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Everything on the Table: Reimagining Global-to-Local Food Systems
Climate change and global food systems are deeply intertwined. Land use, soil health, water management, and energy production associated with agriculture account for more than 30% of annual global greenhouse gas emissions. At the same time, the impacts of climate change — higher temperatures, drought, rising sea levels, ocean acidification, and extreme weather — are posing challenges to our food supply and the livelihoods of millions. Climate change is here, and it is already impacting how, where, and by whom our food is cultivated.
In the fall of 2021, Korbel's Environmental Sustainability Initiative co-hosted a three-part series taking a global-to-local look at how climate change is shaping the global food system and reshaping Colorado’s role therein. We heard from policymakers, scientists, researchers, and producers with diverse perspectives on how we can reshape our food systems to be more sustainable and equitable, while meeting the challenge of feeding an expanding population.
The Global Food System
The global food system accounts for approximately 10% of the global economy and supports the livelihoods of over 1 billion people. It also faces massive challenges in meeting the world’s needs in ways that are both equitable and sustainable while maintaining productivity under a changing climate. Those challenges have never been more stark.
In our premiere webinar, we looked at the ways that our planet’s food systems are intertwined and the new realities facing agriculture production in a world requiring new innovations and approaches to create greater resiliency while increasing sustainability.
Changing Climate, Changing Livelihoods
Climate change-driven migration is already here, and it will have particularly disruptive impacts on Central America, a region with a significant agricultural workforce. We’ll discuss how climate change will continue to impact farming livelihoods, the underlying forces of migration, and how these trends might ultimately impact Colorado communities. Our second webinar explored immigration, climate justice, and the changing face of global mobility.
Colorado’s Food Landscape
In our final episode, we zoomed in to look at food production in our own backyard. How are Colorado farmers and ranchers adapting to our changing climate? What impacts are they seeing, and what steps are they taking to safeguard the future of their products? We talked to local agricultural producers and experts about the innovative ideas and solutions they have implemented and how these innovations can be translated globally.
Everything on the Table: Re-imagining Global-to-Local Food Systems was presented in partnership by:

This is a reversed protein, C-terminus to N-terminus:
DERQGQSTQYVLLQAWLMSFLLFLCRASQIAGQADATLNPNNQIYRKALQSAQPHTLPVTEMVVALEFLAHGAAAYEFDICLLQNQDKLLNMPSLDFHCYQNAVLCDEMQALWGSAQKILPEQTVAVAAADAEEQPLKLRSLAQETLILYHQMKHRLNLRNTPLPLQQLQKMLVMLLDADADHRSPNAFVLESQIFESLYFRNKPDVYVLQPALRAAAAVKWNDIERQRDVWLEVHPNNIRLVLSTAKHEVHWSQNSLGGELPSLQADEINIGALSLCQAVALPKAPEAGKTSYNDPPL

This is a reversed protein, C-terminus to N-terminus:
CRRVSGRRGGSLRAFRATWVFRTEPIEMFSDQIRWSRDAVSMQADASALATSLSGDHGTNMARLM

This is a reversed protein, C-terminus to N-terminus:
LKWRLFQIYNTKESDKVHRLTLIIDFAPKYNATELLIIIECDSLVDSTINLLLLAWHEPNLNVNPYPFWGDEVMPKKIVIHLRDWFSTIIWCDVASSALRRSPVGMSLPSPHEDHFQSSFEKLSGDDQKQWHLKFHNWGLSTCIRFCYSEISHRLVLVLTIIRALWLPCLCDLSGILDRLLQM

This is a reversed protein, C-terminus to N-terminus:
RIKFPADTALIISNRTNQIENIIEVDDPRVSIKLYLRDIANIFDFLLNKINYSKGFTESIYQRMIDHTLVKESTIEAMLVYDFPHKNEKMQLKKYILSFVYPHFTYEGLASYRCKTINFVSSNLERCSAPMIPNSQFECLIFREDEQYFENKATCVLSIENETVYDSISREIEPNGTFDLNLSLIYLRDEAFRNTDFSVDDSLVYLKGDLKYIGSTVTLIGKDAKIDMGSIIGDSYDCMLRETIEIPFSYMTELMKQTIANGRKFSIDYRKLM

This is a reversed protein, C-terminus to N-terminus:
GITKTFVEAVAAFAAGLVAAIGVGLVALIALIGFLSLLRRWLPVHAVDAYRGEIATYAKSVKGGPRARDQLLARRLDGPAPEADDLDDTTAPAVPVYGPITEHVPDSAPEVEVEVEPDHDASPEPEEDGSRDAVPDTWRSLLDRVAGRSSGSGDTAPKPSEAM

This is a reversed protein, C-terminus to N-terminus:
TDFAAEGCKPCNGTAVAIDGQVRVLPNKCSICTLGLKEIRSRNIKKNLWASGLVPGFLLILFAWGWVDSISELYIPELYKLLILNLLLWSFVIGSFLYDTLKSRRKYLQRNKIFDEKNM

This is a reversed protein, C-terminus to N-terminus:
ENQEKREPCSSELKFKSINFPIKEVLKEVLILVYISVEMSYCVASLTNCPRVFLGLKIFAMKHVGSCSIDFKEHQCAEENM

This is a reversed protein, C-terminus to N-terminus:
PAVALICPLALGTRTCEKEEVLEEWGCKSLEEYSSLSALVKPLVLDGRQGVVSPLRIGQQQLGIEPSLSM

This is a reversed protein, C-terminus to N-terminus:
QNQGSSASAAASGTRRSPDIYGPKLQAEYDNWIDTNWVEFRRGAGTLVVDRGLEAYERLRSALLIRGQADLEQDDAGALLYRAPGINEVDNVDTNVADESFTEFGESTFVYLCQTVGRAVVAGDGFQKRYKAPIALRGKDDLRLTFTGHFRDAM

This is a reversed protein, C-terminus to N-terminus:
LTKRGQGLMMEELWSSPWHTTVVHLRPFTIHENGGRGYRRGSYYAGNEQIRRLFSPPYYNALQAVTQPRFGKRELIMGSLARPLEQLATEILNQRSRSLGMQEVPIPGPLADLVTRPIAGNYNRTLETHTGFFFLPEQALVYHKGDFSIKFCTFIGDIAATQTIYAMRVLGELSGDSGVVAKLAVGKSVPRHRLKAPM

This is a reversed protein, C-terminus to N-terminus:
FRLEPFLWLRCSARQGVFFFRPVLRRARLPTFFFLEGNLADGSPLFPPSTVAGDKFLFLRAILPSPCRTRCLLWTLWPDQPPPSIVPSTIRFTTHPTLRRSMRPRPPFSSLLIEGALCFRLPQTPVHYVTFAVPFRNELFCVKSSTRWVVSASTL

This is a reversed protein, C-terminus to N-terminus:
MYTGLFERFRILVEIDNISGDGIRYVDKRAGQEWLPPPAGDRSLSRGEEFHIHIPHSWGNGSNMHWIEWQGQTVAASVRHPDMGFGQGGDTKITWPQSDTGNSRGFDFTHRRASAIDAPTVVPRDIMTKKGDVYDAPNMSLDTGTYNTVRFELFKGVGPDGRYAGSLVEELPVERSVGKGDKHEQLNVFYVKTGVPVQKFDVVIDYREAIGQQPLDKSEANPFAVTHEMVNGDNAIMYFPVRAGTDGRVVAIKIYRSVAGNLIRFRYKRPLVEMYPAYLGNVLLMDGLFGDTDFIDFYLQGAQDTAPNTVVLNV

- The Environmental Sustainability Initiative at the Josef Korbel School of International Studies, University of Denver
- The Institute for Science & Policy at the Denver Museum of Nature and Science
- The Colorado State University System’s new Spur Campus, International Agriculture Program
Inauguration to Earth Day: Implications of the Biden-Harris Administration’s Climate Policy in the First 100 Days
The Biden-Harris Administration has set out an ambitious national plan to address climate change, pledging to build a more equitable, resilient, carbon-free U.S. economy by 2050. On April 19, 2021, Dean Fritz Mayer moderated a discussion of specific climate policy actions by the Administration in its first 100 days, with implications from the local to the international level. Dean Mayer was joined by Vickie Patton, General Counsel for Environmental Defense Fund, and Dr. Tim Profeta, Director of the Nicholas Institute for Environmental Policy Solutions at Duke University. The event was hosted by the Environmental Sustainability Initiative and the Scrivner Institute of Public Policy.
Can Democracies Manage the Climate Crisis?
On January 25 & 26, 2021, the Korbel School hosted the first annual Denver Democracy Summit, in partnership with the Alliance of Democracies Foundation. The summit featured a session that explored climate change as an existential threat to democratic governance and the role of science and evidence-based policy-making in confronting this threat. Though the scientific community has reached a consensus on the causes and consequences of a changing climate, large segments of the public the world over continue to contest both its causes and effects and remain largely indifferent to prioritizing climate action over other, more immediate, public policy concerns. This panel explored the prospects for collective action on climate change and how other issues—from declining trust in government to mistrust of expertise—complicate any potential action.
The Economic Case For U.S. Leadership On Climate Change: Harnessing America’s Potential to Lead and Compete in a 21st Century Climate Economy
On October 15, 2020, Korbel School Dean Fritz Mayer moderated a conversation with Senator Michael Bennet and a panel of experts about the strategic case for U.S. climate leadership that situates the U.S. at the forefront of clean energy innovation, improved security and a path toward better economic prosperity.
Climate Change: Can the U.S. and China Collaborate?
Given recent developments around collaboration on climate change between the U.S. and China, the Korbel School's Center for China-U.S. Cooperation and the U.S. Heartland China Association (USHCA) hosted a panel discussion with top experts from both countries to explore challenges and opportunities for collaboration.
Upcoming Events at Korbel
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